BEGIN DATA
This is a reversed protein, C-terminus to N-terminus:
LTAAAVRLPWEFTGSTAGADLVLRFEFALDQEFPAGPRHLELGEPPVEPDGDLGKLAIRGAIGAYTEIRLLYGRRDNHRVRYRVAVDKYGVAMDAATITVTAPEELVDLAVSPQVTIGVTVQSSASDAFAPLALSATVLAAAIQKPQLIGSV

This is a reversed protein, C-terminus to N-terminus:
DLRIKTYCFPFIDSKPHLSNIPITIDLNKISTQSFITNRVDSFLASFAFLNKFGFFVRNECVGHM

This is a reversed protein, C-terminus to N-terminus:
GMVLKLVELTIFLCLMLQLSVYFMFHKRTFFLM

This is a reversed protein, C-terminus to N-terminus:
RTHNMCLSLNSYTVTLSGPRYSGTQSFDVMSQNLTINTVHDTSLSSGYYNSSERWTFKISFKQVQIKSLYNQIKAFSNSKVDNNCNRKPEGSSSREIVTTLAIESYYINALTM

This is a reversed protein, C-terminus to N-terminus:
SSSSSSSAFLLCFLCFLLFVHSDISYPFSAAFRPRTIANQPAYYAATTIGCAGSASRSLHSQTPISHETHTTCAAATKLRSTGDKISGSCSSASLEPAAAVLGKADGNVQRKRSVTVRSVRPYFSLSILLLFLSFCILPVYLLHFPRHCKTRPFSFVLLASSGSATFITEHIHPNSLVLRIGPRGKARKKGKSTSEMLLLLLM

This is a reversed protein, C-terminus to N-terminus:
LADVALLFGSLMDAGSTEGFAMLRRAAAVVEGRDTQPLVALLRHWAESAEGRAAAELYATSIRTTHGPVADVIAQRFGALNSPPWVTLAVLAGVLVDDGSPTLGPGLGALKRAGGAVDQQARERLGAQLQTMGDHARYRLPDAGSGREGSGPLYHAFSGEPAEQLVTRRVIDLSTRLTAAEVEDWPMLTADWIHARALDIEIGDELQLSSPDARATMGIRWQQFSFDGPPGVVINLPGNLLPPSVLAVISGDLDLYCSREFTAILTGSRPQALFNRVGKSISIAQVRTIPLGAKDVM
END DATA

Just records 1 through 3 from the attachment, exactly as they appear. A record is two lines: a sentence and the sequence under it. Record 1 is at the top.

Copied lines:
This is a reversed protein, C-terminus to N-terminus:
LTAAAVRLPWEFTGSTAGADLVLRFEFALDQEFPAGPRHLELGEPPVEPDGDLGKLAIRGAIGAYTEIRLLYGRRDNHRVRYRVAVDKYGVAMDAATITVTAPEELVDLAVSPQVTIGVTVQSSASDAFAPLALSATVLAAAIQKPQLIGSV

This is a reversed protein, C-terminus to N-terminus:
DLRIKTYCFPFIDSKPHLSNIPITIDLNKISTQSFITNRVDSFLASFAFLNKFGFFVRNECVGHM

This is a reversed protein, C-terminus to N-terminus:
GMVLKLVELTIFLCLMLQLSVYFMFHKRTFFLM